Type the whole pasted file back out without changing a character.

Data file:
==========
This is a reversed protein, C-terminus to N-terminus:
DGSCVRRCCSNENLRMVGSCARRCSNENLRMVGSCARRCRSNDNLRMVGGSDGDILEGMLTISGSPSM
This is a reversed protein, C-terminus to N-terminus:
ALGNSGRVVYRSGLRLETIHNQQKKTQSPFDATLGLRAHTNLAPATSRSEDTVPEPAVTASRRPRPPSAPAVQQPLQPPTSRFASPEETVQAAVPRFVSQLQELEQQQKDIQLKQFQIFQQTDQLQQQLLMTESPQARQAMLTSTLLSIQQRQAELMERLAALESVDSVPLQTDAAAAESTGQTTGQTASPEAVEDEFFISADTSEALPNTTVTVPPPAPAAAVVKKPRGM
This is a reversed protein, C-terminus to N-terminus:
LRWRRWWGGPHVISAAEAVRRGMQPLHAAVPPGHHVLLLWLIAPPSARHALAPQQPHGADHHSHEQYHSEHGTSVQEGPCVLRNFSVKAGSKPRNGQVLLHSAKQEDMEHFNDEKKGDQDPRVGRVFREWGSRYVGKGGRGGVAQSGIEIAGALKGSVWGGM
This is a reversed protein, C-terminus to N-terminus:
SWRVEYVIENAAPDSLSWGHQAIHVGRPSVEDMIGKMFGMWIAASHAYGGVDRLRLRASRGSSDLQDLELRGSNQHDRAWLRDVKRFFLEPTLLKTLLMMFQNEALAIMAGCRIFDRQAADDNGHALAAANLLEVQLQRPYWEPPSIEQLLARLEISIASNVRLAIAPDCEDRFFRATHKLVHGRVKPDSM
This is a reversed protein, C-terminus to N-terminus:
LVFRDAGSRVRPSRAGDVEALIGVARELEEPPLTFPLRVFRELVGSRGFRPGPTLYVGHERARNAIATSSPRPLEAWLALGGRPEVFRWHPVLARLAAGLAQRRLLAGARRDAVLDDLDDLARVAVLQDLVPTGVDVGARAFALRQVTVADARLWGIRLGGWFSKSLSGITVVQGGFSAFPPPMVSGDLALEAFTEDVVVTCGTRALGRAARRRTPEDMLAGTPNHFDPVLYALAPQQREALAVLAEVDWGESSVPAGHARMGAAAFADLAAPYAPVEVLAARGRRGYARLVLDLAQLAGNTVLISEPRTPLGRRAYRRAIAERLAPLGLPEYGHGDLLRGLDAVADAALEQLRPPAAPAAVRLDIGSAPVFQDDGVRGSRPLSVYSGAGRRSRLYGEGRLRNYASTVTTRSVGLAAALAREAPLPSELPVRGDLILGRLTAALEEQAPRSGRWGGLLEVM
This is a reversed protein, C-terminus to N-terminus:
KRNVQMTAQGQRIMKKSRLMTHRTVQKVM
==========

This is a reversed protein, C-terminus to N-terminus:
DGSCVRRCCSNENLRMVGSCARRCSNENLRMVGSCARRCRSNDNLRMVGGSDGDILEGMLTISGSPSM
This is a reversed protein, C-terminus to N-terminus:
ALGNSGRVVYRSGLRLETIHNQQKKTQSPFDATLGLRAHTNLAPATSRSEDTVPEPAVTASRRPRPPSAPAVQQPLQPPTSRFASPEETVQAAVPRFVSQLQELEQQQKDIQLKQFQIFQQTDQLQQQLLMTESPQARQAMLTSTLLSIQQRQAELMERLAALESVDSVPLQTDAAAAESTGQTTGQTASPEAVEDEFFISADTSEALPNTTVTVPPPAPAAAVVKKPRGM
This is a reversed protein, C-terminus to N-terminus:
LRWRRWWGGPHVISAAEAVRRGMQPLHAAVPPGHHVLLLWLIAPPSARHALAPQQPHGADHHSHEQYHSEHGTSVQEGPCVLRNFSVKAGSKPRNGQVLLHSAKQEDMEHFNDEKKGDQDPRVGRVFREWGSRYVGKGGRGGVAQSGIEIAGALKGSVWGGM
This is a reversed protein, C-terminus to N-terminus:
SWRVEYVIENAAPDSLSWGHQAIHVGRPSVEDMIGKMFGMWIAASHAYGGVDRLRLRASRGSSDLQDLELRGSNQHDRAWLRDVKRFFLEPTLLKTLLMMFQNEALAIMAGCRIFDRQAADDNGHALAAANLLEVQLQRPYWEPPSIEQLLARLEISIASNVRLAIAPDCEDRFFRATHKLVHGRVKPDSM
This is a reversed protein, C-terminus to N-terminus:
LVFRDAGSRVRPSRAGDVEALIGVARELEEPPLTFPLRVFRELVGSRGFRPGPTLYVGHERARNAIATSSPRPLEAWLALGGRPEVFRWHPVLARLAAGLAQRRLLAGARRDAVLDDLDDLARVAVLQDLVPTGVDVGARAFALRQVTVADARLWGIRLGGWFSKSLSGITVVQGGFSAFPPPMVSGDLALEAFTEDVVVTCGTRALGRAARRRTPEDMLAGTPNHFDPVLYALAPQQREALAVLAEVDWGESSVPAGHARMGAAAFADLAAPYAPVEVLAARGRRGYARLVLDLAQLAGNTVLISEPRTPLGRRAYRRAIAERLAPLGLPEYGHGDLLRGLDAVADAALEQLRPPAAPAAVRLDIGSAPVFQDDGVRGSRPLSVYSGAGRRSRLYGEGRLRNYASTVTTRSVGLAAALAREAPLPSELPVRGDLILGRLTAALEEQAPRSGRWGGLLEVM
This is a reversed protein, C-terminus to N-terminus:
KRNVQMTAQGQRIMKKSRLMTHRTVQKVM